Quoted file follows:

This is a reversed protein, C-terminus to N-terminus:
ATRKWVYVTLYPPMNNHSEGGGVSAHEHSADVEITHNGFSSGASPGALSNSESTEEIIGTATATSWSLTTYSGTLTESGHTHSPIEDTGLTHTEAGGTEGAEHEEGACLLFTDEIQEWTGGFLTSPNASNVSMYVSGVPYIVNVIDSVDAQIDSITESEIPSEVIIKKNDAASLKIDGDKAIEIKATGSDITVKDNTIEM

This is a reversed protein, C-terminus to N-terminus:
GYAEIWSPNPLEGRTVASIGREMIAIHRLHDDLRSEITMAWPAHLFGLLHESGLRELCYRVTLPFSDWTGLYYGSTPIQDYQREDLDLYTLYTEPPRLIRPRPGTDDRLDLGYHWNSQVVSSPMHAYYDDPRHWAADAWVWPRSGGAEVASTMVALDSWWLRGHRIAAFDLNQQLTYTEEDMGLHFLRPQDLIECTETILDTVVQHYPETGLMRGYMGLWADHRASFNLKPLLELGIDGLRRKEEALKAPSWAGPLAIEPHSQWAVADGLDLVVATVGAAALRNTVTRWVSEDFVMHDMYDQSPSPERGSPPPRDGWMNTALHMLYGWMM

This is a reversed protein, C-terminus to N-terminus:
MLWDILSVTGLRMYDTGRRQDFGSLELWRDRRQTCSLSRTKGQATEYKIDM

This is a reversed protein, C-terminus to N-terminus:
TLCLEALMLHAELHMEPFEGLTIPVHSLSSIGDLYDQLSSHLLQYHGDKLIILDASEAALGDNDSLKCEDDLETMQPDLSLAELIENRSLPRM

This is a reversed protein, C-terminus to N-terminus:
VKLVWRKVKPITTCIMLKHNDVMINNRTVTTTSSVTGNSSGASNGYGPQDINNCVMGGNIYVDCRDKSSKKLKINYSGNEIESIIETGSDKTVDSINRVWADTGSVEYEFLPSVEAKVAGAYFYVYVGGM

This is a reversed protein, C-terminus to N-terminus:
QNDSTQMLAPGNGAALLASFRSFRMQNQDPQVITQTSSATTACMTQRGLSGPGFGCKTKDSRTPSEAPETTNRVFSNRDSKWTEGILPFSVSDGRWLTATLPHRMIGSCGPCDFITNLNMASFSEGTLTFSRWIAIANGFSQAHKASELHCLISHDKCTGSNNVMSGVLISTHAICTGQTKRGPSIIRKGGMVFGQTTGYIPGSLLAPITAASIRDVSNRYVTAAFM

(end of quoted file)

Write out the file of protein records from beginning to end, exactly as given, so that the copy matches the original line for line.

This is a reversed protein, C-terminus to N-terminus:
ATRKWVYVTLYPPMNNHSEGGGVSAHEHSADVEITHNGFSSGASPGALSNSESTEEIIGTATATSWSLTTYSGTLTESGHTHSPIEDTGLTHTEAGGTEGAEHEEGACLLFTDEIQEWTGGFLTSPNASNVSMYVSGVPYIVNVIDSVDAQIDSITESEIPSEVIIKKNDAASLKIDGDKAIEIKATGSDITVKDNTIEM

This is a reversed protein, C-terminus to N-terminus:
GYAEIWSPNPLEGRTVASIGREMIAIHRLHDDLRSEITMAWPAHLFGLLHESGLRELCYRVTLPFSDWTGLYYGSTPIQDYQREDLDLYTLYTEPPRLIRPRPGTDDRLDLGYHWNSQVVSSPMHAYYDDPRHWAADAWVWPRSGGAEVASTMVALDSWWLRGHRIAAFDLNQQLTYTEEDMGLHFLRPQDLIECTETILDTVVQHYPETGLMRGYMGLWADHRASFNLKPLLELGIDGLRRKEEALKAPSWAGPLAIEPHSQWAVADGLDLVVATVGAAALRNTVTRWVSEDFVMHDMYDQSPSPERGSPPPRDGWMNTALHMLYGWMM

This is a reversed protein, C-terminus to N-terminus:
MLWDILSVTGLRMYDTGRRQDFGSLELWRDRRQTCSLSRTKGQATEYKIDM

This is a reversed protein, C-terminus to N-terminus:
TLCLEALMLHAELHMEPFEGLTIPVHSLSSIGDLYDQLSSHLLQYHGDKLIILDASEAALGDNDSLKCEDDLETMQPDLSLAELIENRSLPRM

This is a reversed protein, C-terminus to N-terminus:
VKLVWRKVKPITTCIMLKHNDVMINNRTVTTTSSVTGNSSGASNGYGPQDINNCVMGGNIYVDCRDKSSKKLKINYSGNEIESIIETGSDKTVDSINRVWADTGSVEYEFLPSVEAKVAGAYFYVYVGGM

This is a reversed protein, C-terminus to N-terminus:
QNDSTQMLAPGNGAALLASFRSFRMQNQDPQVITQTSSATTACMTQRGLSGPGFGCKTKDSRTPSEAPETTNRVFSNRDSKWTEGILPFSVSDGRWLTATLPHRMIGSCGPCDFITNLNMASFSEGTLTFSRWIAIANGFSQAHKASELHCLISHDKCTGSNNVMSGVLISTHAICTGQTKRGPSIIRKGGMVFGQTTGYIPGSLLAPITAASIRDVSNRYVTAAFM